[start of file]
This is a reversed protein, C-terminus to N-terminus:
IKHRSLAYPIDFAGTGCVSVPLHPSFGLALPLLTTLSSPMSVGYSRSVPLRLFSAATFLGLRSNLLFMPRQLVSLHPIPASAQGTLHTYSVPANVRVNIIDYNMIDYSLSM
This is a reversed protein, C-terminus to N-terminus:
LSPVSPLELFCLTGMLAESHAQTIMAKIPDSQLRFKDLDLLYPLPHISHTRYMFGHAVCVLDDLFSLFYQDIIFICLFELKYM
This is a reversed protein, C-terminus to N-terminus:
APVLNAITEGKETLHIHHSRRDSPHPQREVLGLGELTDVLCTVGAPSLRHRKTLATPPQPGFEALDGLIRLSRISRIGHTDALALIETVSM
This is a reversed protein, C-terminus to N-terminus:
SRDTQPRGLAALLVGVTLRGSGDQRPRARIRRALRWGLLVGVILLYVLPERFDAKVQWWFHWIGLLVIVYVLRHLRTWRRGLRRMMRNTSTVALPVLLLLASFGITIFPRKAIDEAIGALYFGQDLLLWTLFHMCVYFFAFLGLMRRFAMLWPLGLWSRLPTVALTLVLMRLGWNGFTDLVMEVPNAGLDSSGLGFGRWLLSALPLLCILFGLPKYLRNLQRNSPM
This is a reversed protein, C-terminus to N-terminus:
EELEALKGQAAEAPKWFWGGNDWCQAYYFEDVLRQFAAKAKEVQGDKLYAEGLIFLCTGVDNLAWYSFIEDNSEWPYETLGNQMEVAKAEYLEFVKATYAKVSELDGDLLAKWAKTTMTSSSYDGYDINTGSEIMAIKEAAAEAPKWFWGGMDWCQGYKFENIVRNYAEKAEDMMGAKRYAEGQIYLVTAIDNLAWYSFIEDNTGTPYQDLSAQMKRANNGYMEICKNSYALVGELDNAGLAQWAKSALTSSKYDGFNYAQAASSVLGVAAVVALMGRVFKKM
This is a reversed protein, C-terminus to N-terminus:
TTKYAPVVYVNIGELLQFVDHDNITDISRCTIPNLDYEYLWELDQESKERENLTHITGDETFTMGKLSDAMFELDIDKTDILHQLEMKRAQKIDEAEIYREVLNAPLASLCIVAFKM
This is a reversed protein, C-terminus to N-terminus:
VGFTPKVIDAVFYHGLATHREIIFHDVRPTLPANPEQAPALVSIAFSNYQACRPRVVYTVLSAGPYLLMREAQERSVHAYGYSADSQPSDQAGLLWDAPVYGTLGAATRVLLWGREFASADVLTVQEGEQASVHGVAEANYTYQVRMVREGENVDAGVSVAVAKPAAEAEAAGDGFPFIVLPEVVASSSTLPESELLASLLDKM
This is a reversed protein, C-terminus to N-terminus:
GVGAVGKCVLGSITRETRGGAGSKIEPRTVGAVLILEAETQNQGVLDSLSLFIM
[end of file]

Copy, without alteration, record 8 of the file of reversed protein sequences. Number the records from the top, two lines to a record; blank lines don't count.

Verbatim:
This is a reversed protein, C-terminus to N-terminus:
GVGAVGKCVLGSITRETRGGAGSKIEPRTVGAVLILEAETQNQGVLDSLSLFIM